Foreign affairs and defence
The first Defence Review and White Paper in 13 years will be completed this year. It will provide a clear analysis of New Zealand's defence needs well beyond 2020.
Ensuring the national standards policy is introduced successfully will be central to the Government's education reforms.
There will also be increased focus on early-childhood education, with the Government making changes to better support children who are missing out. It will also look at giving extra support to schools where children are failing to meet the national standards in literacy and numeracy.
Legislative and funding changes will be made to modernise secondary schools. These will ensure schools have the trades and technology expertise they need and will give them greater flexibility over their timetables and ensure they can use the classrooms, equipment and expertise of other training providers.
In tertiary education the Government will crack down on courses that have a drop-out rate as high as 50%.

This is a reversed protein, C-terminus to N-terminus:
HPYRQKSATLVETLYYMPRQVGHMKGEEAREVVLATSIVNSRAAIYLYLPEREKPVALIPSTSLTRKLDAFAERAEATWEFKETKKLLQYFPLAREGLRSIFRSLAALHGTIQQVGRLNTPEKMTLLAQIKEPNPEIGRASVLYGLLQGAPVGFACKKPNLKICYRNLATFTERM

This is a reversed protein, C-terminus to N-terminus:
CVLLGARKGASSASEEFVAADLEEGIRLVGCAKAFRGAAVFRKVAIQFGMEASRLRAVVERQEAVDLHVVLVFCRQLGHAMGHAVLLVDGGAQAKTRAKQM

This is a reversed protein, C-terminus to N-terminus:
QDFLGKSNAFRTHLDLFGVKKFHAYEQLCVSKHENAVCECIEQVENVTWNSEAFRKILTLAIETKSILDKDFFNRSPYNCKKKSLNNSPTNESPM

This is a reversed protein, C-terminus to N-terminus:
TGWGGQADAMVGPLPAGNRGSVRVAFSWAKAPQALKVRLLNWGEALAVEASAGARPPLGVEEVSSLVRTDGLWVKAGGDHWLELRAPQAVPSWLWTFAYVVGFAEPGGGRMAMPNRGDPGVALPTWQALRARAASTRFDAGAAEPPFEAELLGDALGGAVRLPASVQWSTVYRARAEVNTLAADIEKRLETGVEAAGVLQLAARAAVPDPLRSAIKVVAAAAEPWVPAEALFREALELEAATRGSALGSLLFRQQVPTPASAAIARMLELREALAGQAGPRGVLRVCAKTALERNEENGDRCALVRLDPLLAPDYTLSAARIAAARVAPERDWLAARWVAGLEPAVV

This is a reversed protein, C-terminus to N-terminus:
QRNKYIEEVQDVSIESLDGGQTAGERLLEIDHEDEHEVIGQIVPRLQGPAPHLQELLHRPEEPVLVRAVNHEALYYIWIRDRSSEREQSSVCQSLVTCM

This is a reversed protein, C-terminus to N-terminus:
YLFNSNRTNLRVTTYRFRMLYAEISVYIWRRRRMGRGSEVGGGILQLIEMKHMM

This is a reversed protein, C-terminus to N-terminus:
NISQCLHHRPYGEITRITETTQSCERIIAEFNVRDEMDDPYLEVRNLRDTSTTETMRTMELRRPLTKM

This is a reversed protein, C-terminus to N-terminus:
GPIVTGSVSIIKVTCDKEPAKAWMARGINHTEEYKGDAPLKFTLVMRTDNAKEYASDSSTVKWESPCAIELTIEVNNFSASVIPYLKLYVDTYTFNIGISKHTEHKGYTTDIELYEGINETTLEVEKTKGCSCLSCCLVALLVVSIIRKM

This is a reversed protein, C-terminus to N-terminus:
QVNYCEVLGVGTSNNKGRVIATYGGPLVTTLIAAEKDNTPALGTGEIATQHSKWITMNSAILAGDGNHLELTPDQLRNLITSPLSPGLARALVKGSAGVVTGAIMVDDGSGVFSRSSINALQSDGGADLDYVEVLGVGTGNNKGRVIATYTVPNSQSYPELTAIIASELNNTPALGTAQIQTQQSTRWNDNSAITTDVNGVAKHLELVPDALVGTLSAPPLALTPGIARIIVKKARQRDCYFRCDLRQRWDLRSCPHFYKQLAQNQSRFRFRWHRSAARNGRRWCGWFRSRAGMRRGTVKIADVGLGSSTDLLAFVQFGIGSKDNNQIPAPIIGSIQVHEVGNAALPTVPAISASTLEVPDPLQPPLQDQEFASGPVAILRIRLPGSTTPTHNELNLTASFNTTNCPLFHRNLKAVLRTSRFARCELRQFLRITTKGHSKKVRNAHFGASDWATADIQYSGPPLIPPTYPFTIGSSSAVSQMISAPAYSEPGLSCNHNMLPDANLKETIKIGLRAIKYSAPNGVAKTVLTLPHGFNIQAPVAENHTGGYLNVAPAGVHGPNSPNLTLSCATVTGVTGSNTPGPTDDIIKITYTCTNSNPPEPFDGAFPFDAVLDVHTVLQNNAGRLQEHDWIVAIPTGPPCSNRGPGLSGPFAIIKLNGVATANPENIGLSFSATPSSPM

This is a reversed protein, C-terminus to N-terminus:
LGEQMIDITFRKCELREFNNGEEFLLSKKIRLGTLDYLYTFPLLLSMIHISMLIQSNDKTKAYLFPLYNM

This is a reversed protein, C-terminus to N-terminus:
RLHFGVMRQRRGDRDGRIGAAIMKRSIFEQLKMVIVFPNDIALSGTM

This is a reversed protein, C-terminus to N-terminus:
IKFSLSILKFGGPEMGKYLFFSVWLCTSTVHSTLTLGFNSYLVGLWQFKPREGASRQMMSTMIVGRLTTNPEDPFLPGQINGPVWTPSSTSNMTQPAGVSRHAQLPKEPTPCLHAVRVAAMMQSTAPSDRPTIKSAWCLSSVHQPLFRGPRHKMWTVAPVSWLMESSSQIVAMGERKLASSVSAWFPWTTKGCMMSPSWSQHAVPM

Changes could also be made to student support so that those students who refuse to take their studies seriously cannot exploit taxpayers' generosity.
Mr Key says he continues to hear of families stuck in bureaucratic quagmires that only entrench the cycle of dependency.
The Government is determined to get better results. It will look to reduce the bureaucracy non-governmental organisations face and, alongside this, will continue to develop the Whanau Ora policy.
The Whanau Ora taskforce is due to report soon and the Government intends announce details of the first stage of the programme in the May Budget.
Changes will also be made to the benefits system to ensure people get back to work as soon as possible. The changes will include toughening up criteria and testing for the sickness benefit so that only those who are genuinely too sick to work get the benefit. The work and training expectations of those on the domestic purposes benefit will also increase.